THE outlook for savers, retirees and first-time buyers looks bleak after the new head of the Bank of England dashed hopes of a rise in interest rates, experts have warned.
Mark Carney, who took over from Sir Mervyn King as governor earlier this week, signalled that interest rates would remain low for some time to come.
In “forward guidance” issued following Carney’s first monetary policy committee meeting, the Bank said “the implied rise in the expected future path of Bank Rate was not warranted by the recent developments in the domestic economy”, suggesting that a rate rise is at least two years away.
The statement quashed the hopes of savers who have seen the rates on cash accounts sink to new lows over the past few months. The average cash individual savings account (Isa) now pays just 1.44 per cent, according to Moneyfacts, down from 2.5 per cent when the funding for lending scheme (FLS) launched last August. By giving banks access to cheaper funding, the FLS has reduced their dependence on savings deposits, with the result that savings rates have been falling since late last year.
Charlotte Nelson, spokeswoman for Moneyfacts, said: “With the base rate expected to continue to remain at a record low, it is only going to lengthen savers’ pain.”
Those approaching retirement suffered a blow too as Carney hinted at further quantitative easing (QE). The money printing policy has hit retirees hard by driving down gilt yields, on which annuity rates are largely based.
A recent rise in gilt yields had raised expectations of an improvement in annuity rates after a series of cuts sent the retirement income generated from pension savings to record lows.
Annuity rates have fallen by almost 30 per cent since QE began in 2009, Axa Life Europe has estimated, a plunge that has cost retirees thousands of pounds in pension income.
Adrian Lowcock, senior investment manager at Hargreaves Lansdown, said: “On the whole this statement is not good news of savers or pensioners. We look set for several more years of low interest rates which means low rates on cash savings and low rates on annuities as gilt rates fall and are also likely to remain low.”
But while further QE is bad news for retirees taking out annuities, according to Sandy Robertson of Acumen Financial Planning, there are options open to those approaching retirement,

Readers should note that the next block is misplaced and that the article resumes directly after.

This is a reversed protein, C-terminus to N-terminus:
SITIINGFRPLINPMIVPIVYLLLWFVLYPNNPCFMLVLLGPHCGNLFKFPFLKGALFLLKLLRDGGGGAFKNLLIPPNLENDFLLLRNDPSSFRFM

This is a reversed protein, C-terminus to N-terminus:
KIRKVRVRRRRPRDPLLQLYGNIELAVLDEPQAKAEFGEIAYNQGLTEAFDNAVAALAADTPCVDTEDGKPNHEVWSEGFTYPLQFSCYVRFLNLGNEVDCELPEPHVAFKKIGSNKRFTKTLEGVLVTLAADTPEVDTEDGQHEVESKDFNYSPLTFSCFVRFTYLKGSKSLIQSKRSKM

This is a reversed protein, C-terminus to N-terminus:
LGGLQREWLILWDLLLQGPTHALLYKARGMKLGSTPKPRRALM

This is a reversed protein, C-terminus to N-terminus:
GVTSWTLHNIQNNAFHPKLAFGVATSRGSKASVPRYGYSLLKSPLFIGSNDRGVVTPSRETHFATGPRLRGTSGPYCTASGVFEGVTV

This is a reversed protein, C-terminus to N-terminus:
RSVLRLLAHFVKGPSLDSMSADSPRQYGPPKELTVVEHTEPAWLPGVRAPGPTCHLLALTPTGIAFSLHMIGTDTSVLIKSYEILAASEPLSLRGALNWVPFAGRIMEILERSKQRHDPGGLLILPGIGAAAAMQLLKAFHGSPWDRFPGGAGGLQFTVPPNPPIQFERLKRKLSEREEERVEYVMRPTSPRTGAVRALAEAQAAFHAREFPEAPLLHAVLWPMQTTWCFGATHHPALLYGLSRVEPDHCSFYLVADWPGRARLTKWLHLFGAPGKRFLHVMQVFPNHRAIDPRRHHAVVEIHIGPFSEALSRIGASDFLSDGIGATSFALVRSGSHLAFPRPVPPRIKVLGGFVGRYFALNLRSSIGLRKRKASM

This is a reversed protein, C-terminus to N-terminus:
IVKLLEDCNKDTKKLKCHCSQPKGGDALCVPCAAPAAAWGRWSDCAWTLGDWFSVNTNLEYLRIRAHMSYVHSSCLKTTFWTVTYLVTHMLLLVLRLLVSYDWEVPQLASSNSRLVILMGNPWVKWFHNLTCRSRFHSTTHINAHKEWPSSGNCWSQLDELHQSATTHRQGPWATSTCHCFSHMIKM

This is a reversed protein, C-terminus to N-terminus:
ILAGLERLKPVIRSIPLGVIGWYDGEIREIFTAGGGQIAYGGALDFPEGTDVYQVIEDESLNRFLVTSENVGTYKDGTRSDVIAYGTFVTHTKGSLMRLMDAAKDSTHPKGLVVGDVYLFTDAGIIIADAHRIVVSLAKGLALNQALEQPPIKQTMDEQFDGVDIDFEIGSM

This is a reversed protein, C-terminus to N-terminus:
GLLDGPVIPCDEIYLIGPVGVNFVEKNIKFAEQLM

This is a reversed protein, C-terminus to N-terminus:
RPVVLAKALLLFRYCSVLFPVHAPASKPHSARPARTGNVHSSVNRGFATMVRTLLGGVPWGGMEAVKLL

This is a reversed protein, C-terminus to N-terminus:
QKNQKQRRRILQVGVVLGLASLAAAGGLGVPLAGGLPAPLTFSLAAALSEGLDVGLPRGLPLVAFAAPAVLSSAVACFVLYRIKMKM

“You could phase into retirement and buy a series of annuities over a number of years or, if you have a reasonably-sized fund, you could leave your pension invested and draw an income from it,” said Robertson, managing director of the Edinburgh firm.
“Times have been tough for savers and pensioners for a while, and they can’t really get much worse, but as always specialist advice should make sure they’re making the most of their assets.”
However Carney’s opening gambit is better news for homeowners, with low interest rates keeping mortgage repayments down and supporting house prices.
Ray Boulger, senior technical manager at mortgage adviser John Charcol, said the Bank’s statement would take the pressure off the swap rates on which fixed-rate mortgage pricing is based. While fixed-rate mortgages are unlikely to fall any further, the fall in swap rates will deter lenders from hiking mortgage costs, said Boulger.
He also predicted that house prices would rise more rapidly over the coming months, building on modest growth in the first half of 2013.
“In most parts of the UK, activity in the housing market is more likely to be constrained by lack of stock than by lack of buyers,” said Boulger.
“As the upward price trend continues, combined with low mortgage rates and improving availability at higher loan-to-value, anyone who has been holding off buying a property waiting for house prices and/or mortgage rates to fall further is likely to take the view that they are more likely to lose out by waiting than by acting.”
UK house prices will rise by up to 8 per cent in 2013, according to Boulger, with further increases next year. The amended forecast raises fresh doubts over the need for the government’s controversial help-to-buy scheme, added Boulger, whose comments came as Registers of Scotland revealed that house prices in Scotland have risen by more than 50 per cent over the past decade.